At the same time Indians, whom are quite conservative, won’t vote for a socially progressive party, meaning that India is stunted towards the authoritarian side of the spectrum. So, one could say that the Indian political system looks like this:

If we plot some major Indian parties on this scale, it might look like this:

As you can see, most parties in the Indian political system are socialist in nature (i.e.) support giving government assistance to the poor. Also, most parties are very close to the authoritarian end of the graph in what is already a stunted political ecosystem.

Also, in India, representatives of the people aren’t always representative of their voting patterns. For example, in 2021, the UPA and NDA got a similar number of votes in the Legislative Assembly election. Despite this, the NDA commands a huge majority in the Assembly, while the Congress is relegated to holding around four-tenths of the seats.

This situation can only be solved by moving from an FTP voting system to a fairer one. Though proportionalism is the most ideal system for any country, it would make our already politically fractured legislatures more fractured, making government-formation near impossible. However, a ranked-choice voting system can be implemented, leading to a more equitable distribution of seats. A ranked choice voting system would also lead to coalescing of anti-incumbent vote to the largest anti-incumbent party in each constituency.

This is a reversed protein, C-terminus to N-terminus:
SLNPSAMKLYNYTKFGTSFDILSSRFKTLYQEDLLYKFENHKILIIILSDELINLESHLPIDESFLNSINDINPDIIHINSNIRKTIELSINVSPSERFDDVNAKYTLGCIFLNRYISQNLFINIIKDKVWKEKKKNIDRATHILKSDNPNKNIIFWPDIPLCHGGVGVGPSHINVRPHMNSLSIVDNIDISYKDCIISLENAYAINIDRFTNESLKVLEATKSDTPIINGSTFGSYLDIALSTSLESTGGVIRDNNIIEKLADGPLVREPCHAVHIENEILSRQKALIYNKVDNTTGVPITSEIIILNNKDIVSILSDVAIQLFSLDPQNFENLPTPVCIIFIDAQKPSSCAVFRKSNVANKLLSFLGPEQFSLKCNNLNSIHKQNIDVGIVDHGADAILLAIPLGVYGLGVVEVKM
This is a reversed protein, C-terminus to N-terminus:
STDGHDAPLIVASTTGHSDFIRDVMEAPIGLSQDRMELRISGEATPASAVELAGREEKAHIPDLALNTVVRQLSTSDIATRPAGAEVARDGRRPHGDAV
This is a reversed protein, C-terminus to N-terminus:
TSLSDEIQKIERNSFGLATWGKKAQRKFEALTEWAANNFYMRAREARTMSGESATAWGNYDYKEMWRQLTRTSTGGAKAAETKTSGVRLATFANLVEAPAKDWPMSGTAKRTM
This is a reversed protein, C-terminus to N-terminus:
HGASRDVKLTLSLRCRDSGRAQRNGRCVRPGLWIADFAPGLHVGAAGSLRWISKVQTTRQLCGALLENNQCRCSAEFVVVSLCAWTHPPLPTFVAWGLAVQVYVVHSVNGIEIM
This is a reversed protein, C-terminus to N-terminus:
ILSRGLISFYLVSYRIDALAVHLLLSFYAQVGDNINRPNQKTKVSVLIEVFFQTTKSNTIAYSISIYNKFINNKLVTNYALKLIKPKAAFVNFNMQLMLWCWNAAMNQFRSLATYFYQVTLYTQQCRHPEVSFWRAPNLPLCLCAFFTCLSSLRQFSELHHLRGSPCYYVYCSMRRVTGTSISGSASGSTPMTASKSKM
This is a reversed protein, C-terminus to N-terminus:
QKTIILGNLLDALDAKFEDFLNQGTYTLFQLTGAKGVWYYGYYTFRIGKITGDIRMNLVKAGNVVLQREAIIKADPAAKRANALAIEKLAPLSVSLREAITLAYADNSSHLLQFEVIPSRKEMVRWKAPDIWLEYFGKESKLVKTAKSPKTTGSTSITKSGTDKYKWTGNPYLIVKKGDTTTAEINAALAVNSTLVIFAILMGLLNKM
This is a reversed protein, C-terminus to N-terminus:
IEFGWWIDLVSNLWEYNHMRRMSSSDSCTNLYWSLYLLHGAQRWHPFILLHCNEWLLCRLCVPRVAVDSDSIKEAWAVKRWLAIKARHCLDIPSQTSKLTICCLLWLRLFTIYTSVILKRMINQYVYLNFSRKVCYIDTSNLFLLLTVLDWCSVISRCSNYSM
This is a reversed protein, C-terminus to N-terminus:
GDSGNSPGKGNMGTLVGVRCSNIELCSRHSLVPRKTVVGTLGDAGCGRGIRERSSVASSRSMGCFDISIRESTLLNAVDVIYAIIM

A Global Outlook on Politics

Globally speaking, we can see a few trends regarding politics. Most countries around the world are moving leftward politically. Many countries are also expressing strong anti-incumbency through their regional election and by-elections. The war in Ukraine has also seen a rise in defence awareness amongst governments, with Germany introducing a comprehensive reform in the sector and Norway and Sweden ending their long pledge of neutrality to join NATO.

A notable nation bucking this trend is India. In a time where most world leaders are unpopular within their countries, Modi’s approval ratings are as high as 70%, and the BJP is winning a lot of state elections by significant margins. The nation is slowly moving right, which can bee seen with left-leaning parties trying to embrace religion. Increased taxes on people and tax cuts for corporations and the rich is an indicator of the nation moving to an economically right-wing trajectory.


In short, politics and the political world, while seemingly distasteful at first, is very important to follow up on as the fate of a nation balances on it. While democracy is comparatively great to authoritarian regimes, it can still be perfected by pursuing voting reform and adopting election method such as proportional voting, ranked choice voting, and more. In a global scale, with the exception of India, many nations and people are moving towards the left of the political spectrum.